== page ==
Carbon Nanotubes Grow Up, Out, and In All Three Dimensions
Rensselaer Researchers Achieve Unprecedented Control
over Nanotube Growth
Troy, N.Y. — Next-generation computer chips, integrated
circuits, and the microelectromechanical (MEMS) devices that
power them depend upon carbon nanotubes that can be grown up,
down, sideways, and in all three dimensions. Researchers at
Rensselaer are the first to achieve this unprecedented,
specific, and controlled nanotube growth.
Their research, reported in the April 4 issue of the journal
Nature, paves the way for Lilliputian devices that depend on
tiny networks and architectures.
Pulickel Ajayan, associate professor, and Ganapathiraman
Ramanath, assistant professor, both of materials science, have
combined formerly disparate areas of research to grow and
direct the assembly of nanotubes.
The method is based on a selective growth process that allows
the nanotubes to grow perpendicular to the silica-coated
substrate. By chiseling the silica into predetermined shapes,
Ajayan and Ramanath are able to precisely control and direct
the nanotube growth. Their use of gas phase delivery of a metal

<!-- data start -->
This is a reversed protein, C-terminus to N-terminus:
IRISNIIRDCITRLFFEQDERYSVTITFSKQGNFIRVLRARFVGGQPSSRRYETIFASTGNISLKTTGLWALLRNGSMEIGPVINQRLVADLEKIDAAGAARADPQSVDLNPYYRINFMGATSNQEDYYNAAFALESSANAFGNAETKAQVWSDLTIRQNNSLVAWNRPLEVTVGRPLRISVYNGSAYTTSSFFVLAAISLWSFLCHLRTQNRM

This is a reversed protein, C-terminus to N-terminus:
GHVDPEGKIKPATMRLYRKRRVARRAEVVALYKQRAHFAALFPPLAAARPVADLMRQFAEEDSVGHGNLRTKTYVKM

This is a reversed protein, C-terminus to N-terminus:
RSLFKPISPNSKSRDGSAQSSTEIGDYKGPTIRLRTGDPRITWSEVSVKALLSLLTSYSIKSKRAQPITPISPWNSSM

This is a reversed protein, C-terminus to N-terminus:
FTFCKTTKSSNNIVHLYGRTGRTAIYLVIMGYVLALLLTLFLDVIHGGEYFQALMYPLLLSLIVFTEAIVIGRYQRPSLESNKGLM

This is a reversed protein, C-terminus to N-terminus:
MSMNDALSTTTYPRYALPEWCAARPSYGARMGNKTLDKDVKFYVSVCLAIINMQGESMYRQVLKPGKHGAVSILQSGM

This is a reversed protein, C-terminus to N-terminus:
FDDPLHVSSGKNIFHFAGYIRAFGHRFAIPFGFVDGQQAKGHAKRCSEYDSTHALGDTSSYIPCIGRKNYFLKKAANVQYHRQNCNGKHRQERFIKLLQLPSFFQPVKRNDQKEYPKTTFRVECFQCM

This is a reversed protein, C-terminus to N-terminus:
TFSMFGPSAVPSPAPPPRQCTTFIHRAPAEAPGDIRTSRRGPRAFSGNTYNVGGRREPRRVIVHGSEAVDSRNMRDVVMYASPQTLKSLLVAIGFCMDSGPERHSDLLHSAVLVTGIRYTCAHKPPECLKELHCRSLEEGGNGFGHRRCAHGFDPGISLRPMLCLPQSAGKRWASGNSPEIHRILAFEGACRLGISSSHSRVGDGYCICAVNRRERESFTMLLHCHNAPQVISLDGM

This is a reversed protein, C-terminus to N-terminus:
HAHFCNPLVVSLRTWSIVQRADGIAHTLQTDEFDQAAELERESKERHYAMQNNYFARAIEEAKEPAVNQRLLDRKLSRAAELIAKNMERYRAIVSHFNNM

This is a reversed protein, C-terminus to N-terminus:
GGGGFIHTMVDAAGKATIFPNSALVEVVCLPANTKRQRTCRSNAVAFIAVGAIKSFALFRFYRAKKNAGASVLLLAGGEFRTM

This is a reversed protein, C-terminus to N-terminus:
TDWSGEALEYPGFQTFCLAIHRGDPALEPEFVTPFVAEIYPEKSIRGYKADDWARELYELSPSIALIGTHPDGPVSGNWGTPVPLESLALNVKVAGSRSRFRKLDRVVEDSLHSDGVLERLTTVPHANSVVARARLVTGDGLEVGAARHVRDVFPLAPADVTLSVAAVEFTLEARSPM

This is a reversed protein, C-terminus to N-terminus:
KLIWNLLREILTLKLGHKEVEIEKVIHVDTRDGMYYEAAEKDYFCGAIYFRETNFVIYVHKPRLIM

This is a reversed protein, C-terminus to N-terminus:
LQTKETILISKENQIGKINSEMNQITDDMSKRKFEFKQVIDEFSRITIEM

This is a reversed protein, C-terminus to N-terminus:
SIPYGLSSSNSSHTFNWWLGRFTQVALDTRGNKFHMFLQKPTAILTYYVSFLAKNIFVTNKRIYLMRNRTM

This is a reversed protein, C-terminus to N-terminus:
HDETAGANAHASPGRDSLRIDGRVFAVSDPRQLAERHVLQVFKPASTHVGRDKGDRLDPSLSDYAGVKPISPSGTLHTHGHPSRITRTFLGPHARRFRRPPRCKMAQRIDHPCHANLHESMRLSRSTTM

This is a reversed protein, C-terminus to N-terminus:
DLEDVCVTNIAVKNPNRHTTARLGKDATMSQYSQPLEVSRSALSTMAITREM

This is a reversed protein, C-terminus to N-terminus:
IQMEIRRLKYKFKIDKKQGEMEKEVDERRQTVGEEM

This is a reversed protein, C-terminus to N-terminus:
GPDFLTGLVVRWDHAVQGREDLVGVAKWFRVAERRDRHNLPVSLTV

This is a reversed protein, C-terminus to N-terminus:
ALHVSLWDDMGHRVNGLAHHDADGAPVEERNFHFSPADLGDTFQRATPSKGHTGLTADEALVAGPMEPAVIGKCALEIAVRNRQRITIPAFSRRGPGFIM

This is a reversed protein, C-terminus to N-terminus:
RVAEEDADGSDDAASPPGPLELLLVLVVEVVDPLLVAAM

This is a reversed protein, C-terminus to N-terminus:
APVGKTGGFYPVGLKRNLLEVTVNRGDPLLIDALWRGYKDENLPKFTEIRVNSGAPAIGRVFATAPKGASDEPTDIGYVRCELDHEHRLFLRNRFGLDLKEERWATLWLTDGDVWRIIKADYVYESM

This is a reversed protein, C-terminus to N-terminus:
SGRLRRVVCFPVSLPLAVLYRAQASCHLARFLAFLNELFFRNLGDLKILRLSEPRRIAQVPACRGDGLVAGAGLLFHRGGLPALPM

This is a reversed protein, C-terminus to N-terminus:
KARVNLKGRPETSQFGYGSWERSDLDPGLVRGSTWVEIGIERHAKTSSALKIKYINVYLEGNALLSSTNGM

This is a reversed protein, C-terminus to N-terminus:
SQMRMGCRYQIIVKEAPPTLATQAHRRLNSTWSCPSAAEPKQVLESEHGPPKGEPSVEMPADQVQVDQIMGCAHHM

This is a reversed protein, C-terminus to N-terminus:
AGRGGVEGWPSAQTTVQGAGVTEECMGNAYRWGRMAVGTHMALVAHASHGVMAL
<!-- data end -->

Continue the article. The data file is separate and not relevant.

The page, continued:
catalyst, essential for nanotube growth, makes their growth
process more flexible and more easily scalable than
This simple process for controlled nanotube growth could be
brought to market in a matter of months, the researchers
“It’s a simple and elegant process that provides unprecedented
control over nanotube growth,” said Ajayan.
“The impact of our work is well beyond nanotubes,” said
Ramanath. “This is the first step toward making complex
networks comprised of molecular units. By manipulating the
topography of the silica blocks, and utilizing the selective
and directional growth process, we have been able to force
nanotubes to grow in predetermined, multiple directions, with a
very fine degree of control. No one else has done this.”
The work is funded by the Office of Naval Research and the
Interconnect Focus Center.
Contact: Patricia Azriel
Phone: (518) 276-6531